The geographic and demographic separation between the two political parties, and the two Americas, has reached a new peak in the House of Representatives.
In the 116th Congress sworn in last week, Republicans and Democrats now control districts that represent virtual mirror images of each other across a wide range of key measures, from racial composition and education to income and age, a new CNN analysis has found.
House Democrats hold the vast majority of districts with more minorities and more college graduates than the national average, while Republicans are mostly confined to districts with more whites and fewer college graduates than the national average. Likewise, Democrats now control the vast majority of House districts that are younger, more affluent or contain more immigrants than the national average.
The widening trench between the two sides promises to further narrow the prospect of them reaching any common ground. For the Democratic majority, the new alignment may make it easier for them to reach consensus on many polarizing cultural issues – from immigration to gun control – but may open new splits on economic questions such as taxes and trade.
To illuminate the differences between the seats each party holds, CNN producer Aaron Kessler used census data to track some of the key characteristics of all 435 House districts. That exercise, employing data from the American Community Survey’s 2012-2016 district-level estimates, produced a stark divergence between the 235 House Democrats and the 199 House Republicans (for the purpose of this analysis, CNN treated the North Carolina House seat enmeshed in allegations of voter fraud as vacant).
The divergence is apparent across every key measure.
In the new House, just over three-fifths of the Democrats represent districts where the minority share of the population exceeds the national average of 38%. Almost exactly 85% of House Republicans represent districts that are more white than the national average of 62%.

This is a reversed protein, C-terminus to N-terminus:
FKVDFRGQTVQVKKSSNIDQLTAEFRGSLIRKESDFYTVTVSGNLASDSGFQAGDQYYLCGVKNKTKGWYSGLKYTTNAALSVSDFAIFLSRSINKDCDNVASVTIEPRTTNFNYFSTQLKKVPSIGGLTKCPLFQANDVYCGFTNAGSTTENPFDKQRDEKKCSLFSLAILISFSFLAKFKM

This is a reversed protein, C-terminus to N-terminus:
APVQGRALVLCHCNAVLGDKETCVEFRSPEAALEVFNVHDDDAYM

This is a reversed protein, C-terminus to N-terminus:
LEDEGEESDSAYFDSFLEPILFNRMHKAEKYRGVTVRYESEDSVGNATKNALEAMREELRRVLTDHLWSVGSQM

Almost three-fifths of the Democrats represent districts where the share of adults holding at least four-year college degrees exceeds the national average of 30.3%. Over three-fourths of the House Republicans represent districts with fewer college graduates than average.
Nearly three-fifths of House Democrats hold seats where the median income exceeds the national level of $55,322. Two-thirds of House Republicans hold districts where the median income lags below the national level.
Nearly 54% of the House Democrats hold seats where the median age is younger than the national level of 37.7. Almost exactly 60% of House Republicans hold districts that are older than the national median.
Just over three-fifths of Democrats represent districts where the immigrant share of the population (the portion of people born abroad) exceeds the national average of 13.2%. Over 90% of House Republicans represent districts with fewer immigrants than the national average. (These numbers do not include the 18 seats in Pennsylvania, where the immigrant population was not available for the state’s recently redrawn districts.)
This deep and consistent separation culminates a sorting-out process that has steadily reshaped the House since the 1990s.
“The tectonic plates have been shifting for a few years now,” said Ken Spain, a former communications director for the National Republican Congressional Committee.